However, lefties like me ought not get too smug. We’re also guilty of looking for content which confirms our biases. Another independent analysis found that the Facebook pages of popular liberal-leaning websites were often spreading at least factually inaccurate information.

The investigation found that while 94% of CNN’s posts to Facebook were considered “mostly true,” just 49% of the news from Occupy Democrats was. Close to 18% of the Facebook posts from Addicting Info were a mix of true and false. On the Facebook page for The Other 98%, the posts which netted the highest engagement were those which were completely untrue. Overall, close to 20% of the content posted to left-leaning Facebook pages was either completely false or a mix of true and false.

The analysis looked only at Facebook posts by pages which, at a glance, may seem like an incomplete dataset — was the news article itself incorrect or false, or just the headline? Turns out, it doesn’t matter; an estimated six in 10 social media users will share a link without reading the article, meaning that the only information they have is what’s in the headline.

Conventional news is also, of course, not without its flaws. Arguably, the coverage of the 2016 election by mainstream media sites was such as detrimental to the pursuit of information (see: The Emails). The normalization of Donald Trump, the continued bias against Black and brown people, the breathless coverage of live events without all the information, and the unwillingness to fact-check guests who actively spew racism and misogyny are part of the reason why Americans are looking for new ways to get news.

Largely, they seem to be looking to social media — though they seem dubious of that, as well. A Pew study from this year found that 66% of people say they get their news from Facebook. But just 12% say they trust the news they find there.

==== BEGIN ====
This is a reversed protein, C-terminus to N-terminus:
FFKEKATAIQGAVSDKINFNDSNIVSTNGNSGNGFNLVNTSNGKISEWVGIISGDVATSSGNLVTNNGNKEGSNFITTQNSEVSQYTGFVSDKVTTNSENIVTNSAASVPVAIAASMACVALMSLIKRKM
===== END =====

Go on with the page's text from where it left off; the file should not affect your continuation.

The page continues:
Then again, only 32% say they trust the media at all.

Though, if you believe Breitbart, a “news” website who has actively sought to undermine the mainstream news at every turn, you’d see reporting that less than 6% of people trust the media.

That figure is incorrect, and it is indicative of a broader problem — the epidemic of hyper-partisan websites and misinformation campaigns have sought to both convince the masses of things that are untrue while also undermining the collective trust we put in media, generally.

It’s a one-two punch to democracy and to literacy and it’s one that has consequences.

The epidemic of hyper-partisan, sensationalist, and fake news (as well as the inclination to share without reading) is, in part, due to the money that stands to be made — the owners of those viral Facebook pages can easily charge thousands for one post, due to their huge audiences — but it’s also down to our own response to it. Which, I think, can be linked to oversaturation.

We, as a species, want to be in the know — which means often, we are trying to scoop up information on a lot of things at once from wherever we can get them. But between our myriad social media feeds, the email newsletters, and the constant churning of TV news, for a lot of us, there’s too much material flying at us on a given day to pause and be critical of the source.

So we trust what sounds right, or what comes from someone we know (or think) to be trustworthy. We trust our friends and family in life, we trust that they’re smart people — so surely, the things they share or engage with online must be trustworthy, right?

The human brain tends to place a great deal of trust in people and personalities, rather than actual knowledge. A 2012 study conducted by Microsoft and Carnegie Mellon found that a Tweet from a person you like or trust is more likely to lend credibility to a story you see on Twitter than the author’s demonstrated expertise.

…users are poor judges of truthfulness based on content alone, and instead are influenced by heuristics such as user name when making credibility assessments